The international broadcast of the Rose Bowl also helped introduce the world to the audience wave, as UCLA and Illinois fans kept the wave going around the Rose Bowl stadium.

Eventual Minnesota head coach Tim Brewster was the captain of the Fighting Illini. Rick Neuheisel would eventually become coach of the Washington Huskies and coach them to victory in the 2001 Rose Bowl, the first time a Rose Bowl MVP coached a Rose Bowl winning team. Neuheisel eventually became the coach of the UCLA Bruins, replacing Rose Bowl teammate Karl Dorrell.

It was the first time that an unranked team defeated a top five team in a bowl game. The only other time this has happened was in when Purdue won on an 80-yard drive led by Drew Brees with 1:25 left in the 1998 Alamo Bowl versus #4 ranked Kansas State. Drew Brees and Purdue would later meet the Washington Huskies coached by Rick Neuheisel in the 2001 Rose Bowl.

On June 27, 1986, Don Rogers died of a cocaine overdose at his mother's home, only eight days after Maryland basketball player Len Bias died also of a cocaine overdose.

Scoreboard prank

A prank played by students from the California Institute of Technology altered the scoreboard display, an incident reminiscent of the Great Rose Bowl Hoax of 1961. A pair of Caltech students evaded security at the Rose Bowl, gained access to the electronic system and installed a computer that could be remotely controlled to alter the display on the stadium's digital scoreboard. During the game, the students from Caltech remotely altered the scoreboard display to show the teams playing in the game as Caltech and M.I.T., in place of UCLA and Illinois.[5] One of the prank's perpetrators had received approval from his Caltech professor for the prank, which earned him credit for the course "Experimental Projects in Electrical Circuits".[6][7]


  1. ^ 2008 Rose Bowl Program, 2008 Rose Bowl. Accessed January 26, 2008.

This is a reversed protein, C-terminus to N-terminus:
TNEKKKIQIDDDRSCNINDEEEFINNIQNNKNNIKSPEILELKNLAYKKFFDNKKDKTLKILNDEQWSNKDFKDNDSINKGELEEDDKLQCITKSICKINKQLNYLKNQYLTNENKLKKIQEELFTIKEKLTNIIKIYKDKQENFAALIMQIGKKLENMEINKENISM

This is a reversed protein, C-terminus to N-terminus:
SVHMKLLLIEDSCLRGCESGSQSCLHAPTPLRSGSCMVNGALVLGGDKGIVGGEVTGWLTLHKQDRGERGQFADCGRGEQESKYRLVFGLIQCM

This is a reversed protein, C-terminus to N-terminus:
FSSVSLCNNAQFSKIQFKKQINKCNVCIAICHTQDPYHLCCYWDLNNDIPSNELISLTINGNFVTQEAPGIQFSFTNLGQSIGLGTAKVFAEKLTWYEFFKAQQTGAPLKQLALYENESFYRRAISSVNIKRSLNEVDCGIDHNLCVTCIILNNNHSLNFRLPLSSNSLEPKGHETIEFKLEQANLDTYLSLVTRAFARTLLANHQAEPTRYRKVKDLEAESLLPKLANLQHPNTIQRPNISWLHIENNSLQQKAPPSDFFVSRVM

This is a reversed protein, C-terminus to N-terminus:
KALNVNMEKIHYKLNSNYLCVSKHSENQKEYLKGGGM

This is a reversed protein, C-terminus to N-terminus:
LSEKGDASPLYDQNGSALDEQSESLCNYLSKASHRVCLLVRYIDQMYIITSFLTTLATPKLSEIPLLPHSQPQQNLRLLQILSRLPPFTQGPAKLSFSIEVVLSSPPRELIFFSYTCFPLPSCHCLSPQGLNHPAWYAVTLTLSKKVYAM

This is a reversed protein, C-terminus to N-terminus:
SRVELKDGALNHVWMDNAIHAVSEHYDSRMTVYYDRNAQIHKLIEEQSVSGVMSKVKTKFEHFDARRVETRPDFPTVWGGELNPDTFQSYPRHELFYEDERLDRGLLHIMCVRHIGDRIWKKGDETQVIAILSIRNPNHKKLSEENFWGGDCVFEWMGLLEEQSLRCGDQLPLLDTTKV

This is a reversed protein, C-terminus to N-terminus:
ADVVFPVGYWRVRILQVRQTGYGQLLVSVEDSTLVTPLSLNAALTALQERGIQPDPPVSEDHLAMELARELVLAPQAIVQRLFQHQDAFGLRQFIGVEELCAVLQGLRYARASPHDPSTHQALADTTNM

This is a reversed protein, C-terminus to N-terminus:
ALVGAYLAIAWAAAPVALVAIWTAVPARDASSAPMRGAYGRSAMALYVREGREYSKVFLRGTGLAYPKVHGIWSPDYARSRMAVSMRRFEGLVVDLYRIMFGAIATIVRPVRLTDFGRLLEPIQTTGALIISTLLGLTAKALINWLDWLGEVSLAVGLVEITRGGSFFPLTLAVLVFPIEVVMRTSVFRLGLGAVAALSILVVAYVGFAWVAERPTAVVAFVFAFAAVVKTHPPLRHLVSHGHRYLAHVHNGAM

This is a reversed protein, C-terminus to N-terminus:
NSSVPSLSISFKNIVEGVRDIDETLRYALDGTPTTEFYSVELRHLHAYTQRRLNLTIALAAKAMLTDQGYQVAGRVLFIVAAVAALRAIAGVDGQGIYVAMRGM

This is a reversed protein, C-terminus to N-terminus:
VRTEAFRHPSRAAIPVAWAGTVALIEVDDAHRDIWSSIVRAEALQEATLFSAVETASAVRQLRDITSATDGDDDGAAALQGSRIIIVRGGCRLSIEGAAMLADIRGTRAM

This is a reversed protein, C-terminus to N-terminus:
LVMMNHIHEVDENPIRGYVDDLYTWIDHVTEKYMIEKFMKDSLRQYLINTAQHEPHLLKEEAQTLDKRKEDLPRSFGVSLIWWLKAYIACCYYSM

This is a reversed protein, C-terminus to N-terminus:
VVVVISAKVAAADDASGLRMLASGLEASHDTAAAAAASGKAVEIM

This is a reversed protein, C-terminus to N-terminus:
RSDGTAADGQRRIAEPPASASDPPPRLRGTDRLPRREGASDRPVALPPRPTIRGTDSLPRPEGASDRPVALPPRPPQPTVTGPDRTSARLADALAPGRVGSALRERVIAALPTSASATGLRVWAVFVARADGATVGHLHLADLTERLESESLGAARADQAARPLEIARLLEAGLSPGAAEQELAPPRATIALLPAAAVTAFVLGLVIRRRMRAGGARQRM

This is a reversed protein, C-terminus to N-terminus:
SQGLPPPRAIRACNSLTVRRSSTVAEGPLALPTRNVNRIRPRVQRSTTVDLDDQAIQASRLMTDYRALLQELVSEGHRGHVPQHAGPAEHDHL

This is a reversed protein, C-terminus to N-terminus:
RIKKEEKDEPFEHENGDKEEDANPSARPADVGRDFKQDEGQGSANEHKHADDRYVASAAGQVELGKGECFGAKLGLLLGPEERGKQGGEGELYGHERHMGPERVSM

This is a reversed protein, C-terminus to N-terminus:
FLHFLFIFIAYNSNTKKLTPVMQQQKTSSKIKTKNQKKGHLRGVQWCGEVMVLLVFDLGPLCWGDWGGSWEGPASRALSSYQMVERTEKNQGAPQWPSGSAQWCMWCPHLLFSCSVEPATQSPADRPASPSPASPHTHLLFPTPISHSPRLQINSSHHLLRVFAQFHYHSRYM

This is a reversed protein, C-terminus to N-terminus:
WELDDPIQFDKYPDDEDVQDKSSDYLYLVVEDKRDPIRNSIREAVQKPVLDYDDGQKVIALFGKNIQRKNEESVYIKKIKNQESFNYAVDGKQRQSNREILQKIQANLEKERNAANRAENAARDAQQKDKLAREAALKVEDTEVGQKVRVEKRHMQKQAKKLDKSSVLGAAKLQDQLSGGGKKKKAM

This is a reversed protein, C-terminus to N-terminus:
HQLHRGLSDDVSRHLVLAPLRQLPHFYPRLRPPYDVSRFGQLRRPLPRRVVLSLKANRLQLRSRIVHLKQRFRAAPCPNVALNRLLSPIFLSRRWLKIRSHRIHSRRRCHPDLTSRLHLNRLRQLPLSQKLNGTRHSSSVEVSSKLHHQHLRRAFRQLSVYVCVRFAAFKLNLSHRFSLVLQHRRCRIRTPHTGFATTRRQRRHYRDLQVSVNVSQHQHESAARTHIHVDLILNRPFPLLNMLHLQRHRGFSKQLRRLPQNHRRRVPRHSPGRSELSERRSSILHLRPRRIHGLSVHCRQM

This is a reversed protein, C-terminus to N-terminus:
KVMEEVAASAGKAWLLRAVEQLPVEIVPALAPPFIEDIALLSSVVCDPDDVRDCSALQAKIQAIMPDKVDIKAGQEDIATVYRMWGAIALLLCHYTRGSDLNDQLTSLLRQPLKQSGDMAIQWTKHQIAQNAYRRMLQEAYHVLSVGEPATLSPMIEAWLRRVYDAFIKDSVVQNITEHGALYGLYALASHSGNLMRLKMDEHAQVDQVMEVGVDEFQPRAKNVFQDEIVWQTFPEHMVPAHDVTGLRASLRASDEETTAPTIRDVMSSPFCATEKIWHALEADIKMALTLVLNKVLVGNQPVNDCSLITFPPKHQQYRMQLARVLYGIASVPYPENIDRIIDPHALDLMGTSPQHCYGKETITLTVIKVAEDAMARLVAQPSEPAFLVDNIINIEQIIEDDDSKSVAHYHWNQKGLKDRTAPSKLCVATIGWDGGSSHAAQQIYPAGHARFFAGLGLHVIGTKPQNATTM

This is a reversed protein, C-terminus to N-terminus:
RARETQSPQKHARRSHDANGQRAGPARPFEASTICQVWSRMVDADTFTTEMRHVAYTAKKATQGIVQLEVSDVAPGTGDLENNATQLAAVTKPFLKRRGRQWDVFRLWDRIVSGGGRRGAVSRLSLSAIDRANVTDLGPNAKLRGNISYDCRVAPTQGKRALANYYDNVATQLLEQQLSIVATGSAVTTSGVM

2. ^ RETURN OF THE RICK CONTROVERSIAL NEUHEISEL BACK FOR REUNION OF '80S BRUINS. Los Angeles Daily News, October 18, 2003 (hosted at Quote:Neuheisel was a senior quarterback at UCLA in 1983 and was benched after an 0-2-1 start. "(Terry) Donahue told me when things like that happen to a football team, one of two things usually happens," he said. "Either the head coach gets fired or the quarterback gets fired. He said he was sorry to tell me, but he wasn't getting fired."
  3. ^ Rose, Adam - What's Bruin; Terry Donahue: UCLA Alumnus of the Year Los Angeles Times, May 6, 2008
  4. ^ Historical Media Guide, Pasadena Tournament of Roses Association, 2009
  5. ^ Boese, Alex. The Great Rose Bowl Hoax. The Museum of Hoaxes, 2002. Accessed December 9, 2007.
  6. ^ "SPORTS PEOPLE; Prank Pays Off", The New York Times, January 4, 1984. Accessed January 6, 2008.
  7. ^ "Topics Getting the Message", The New York Times, January 5, 1984. Accessed January 6, 2008.


  • Jim Barnhart - 1984: Illini no match for Neuheisel, UCLA, Bloomington-Normal, Illinois Pantagraph (, December 15, 2007
  • Bob Timmermann - The Rose Bowl and me: Part two: January 2, 1984 - UCLA vs. Illinois. Baseball Toaster (Griddle), December 27, 2006
  • MATT HURST - Illinois' 1984 Rose Bowl loss is one the team would like to forget. The (Riverside) Press-Enterprise, December 26, 2007
  • TRACY DODDS - Ailing Quarterback Leads UCLA to 45-9 Win in Rose Bowl. Los Angeles Times, January 3, 1984
  • Los Angeles Times Staff - Caltech at It Again. Credit Beavers for Sabotaging Rose Bowl Scoreboard. Los Angeles Times, January 3, 1984. Quote:"In the fourth quarter, UCLA was leading Illinois, 38-9, but the scoreboard read: Caltech 38, MIT 9."
  • Los Angeles Times Staff - Favorites Bowled Over. Neuheisel Leads Bruins to Glory; Nebraska Loses. Los Angeles Times, January 3, 1984. Quote:"In a day of bowl game upsets, UCLA swamped Illinois, 45-9, No. 2-ranked Texas was defeated, 10-9, by Georgia and previously unbeaten Nebraska, rated No. 1 in all polls, was surprised by Miami, 31-30."
  • CHRIS BAKER - Neuheisel Proves to Be Poison to Illinois. Four Scoring Passes Are a Tough Act for Illini to Stomach. Los Angeles Times, January 3, 1984. Quote:"UCLA quarterback Rick Neuheisel had trouble sleeping before Monday's Rose Bowl game, but it wasn't because he was having nightmares about facing Illinois' defense."
  • UCLA Bruins Football Media Guide (PDF copy available at